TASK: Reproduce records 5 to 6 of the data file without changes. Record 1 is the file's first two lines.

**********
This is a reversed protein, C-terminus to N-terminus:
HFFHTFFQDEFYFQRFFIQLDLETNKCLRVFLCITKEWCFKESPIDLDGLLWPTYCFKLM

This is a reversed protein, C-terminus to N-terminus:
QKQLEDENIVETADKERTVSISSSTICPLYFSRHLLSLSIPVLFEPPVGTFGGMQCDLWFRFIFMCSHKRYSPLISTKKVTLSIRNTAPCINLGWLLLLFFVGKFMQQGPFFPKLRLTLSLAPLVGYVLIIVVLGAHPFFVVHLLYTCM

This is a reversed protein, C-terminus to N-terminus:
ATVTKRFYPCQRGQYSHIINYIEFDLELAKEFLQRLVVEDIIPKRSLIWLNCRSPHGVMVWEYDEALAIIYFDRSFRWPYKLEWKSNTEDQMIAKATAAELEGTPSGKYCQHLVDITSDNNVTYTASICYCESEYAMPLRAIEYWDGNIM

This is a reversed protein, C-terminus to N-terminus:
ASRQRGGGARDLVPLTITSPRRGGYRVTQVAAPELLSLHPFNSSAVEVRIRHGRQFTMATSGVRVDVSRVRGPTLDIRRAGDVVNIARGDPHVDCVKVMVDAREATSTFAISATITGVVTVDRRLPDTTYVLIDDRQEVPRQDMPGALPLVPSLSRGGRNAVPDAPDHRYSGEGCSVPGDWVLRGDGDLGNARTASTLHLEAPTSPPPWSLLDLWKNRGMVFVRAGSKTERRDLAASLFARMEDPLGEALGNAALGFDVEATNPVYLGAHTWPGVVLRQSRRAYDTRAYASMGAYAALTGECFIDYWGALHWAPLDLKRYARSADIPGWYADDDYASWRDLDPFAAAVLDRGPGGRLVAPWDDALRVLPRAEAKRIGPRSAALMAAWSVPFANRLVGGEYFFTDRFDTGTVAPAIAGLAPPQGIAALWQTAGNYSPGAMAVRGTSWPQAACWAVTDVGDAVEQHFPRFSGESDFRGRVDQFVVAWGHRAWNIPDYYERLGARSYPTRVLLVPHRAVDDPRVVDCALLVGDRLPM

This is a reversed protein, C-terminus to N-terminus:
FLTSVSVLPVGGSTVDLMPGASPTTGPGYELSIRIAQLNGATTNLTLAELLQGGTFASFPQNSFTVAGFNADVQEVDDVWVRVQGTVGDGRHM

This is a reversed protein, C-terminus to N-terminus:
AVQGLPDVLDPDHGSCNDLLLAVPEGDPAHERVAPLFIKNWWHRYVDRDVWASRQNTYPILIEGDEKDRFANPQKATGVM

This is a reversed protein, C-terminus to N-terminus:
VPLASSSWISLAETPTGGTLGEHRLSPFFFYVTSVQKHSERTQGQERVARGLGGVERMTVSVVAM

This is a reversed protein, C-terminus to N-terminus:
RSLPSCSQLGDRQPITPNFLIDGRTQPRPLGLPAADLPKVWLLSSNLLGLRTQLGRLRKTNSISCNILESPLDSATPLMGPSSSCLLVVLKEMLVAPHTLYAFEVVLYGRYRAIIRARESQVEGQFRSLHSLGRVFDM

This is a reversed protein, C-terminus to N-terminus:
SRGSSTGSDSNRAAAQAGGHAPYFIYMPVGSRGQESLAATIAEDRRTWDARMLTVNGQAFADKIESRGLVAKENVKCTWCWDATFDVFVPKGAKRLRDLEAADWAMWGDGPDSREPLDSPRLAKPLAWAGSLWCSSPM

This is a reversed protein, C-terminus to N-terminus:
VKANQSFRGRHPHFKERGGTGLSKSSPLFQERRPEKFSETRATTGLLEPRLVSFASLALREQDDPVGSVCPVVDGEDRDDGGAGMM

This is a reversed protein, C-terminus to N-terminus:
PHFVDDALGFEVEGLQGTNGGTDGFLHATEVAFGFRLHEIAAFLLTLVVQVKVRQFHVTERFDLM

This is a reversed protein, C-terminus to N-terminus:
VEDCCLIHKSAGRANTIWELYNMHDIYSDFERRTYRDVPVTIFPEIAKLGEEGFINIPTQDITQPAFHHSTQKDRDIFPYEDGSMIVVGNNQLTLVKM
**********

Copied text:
This is a reversed protein, C-terminus to N-terminus:
FLTSVSVLPVGGSTVDLMPGASPTTGPGYELSIRIAQLNGATTNLTLAELLQGGTFASFPQNSFTVAGFNADVQEVDDVWVRVQGTVGDGRHM

This is a reversed protein, C-terminus to N-terminus:
AVQGLPDVLDPDHGSCNDLLLAVPEGDPAHERVAPLFIKNWWHRYVDRDVWASRQNTYPILIEGDEKDRFANPQKATGVM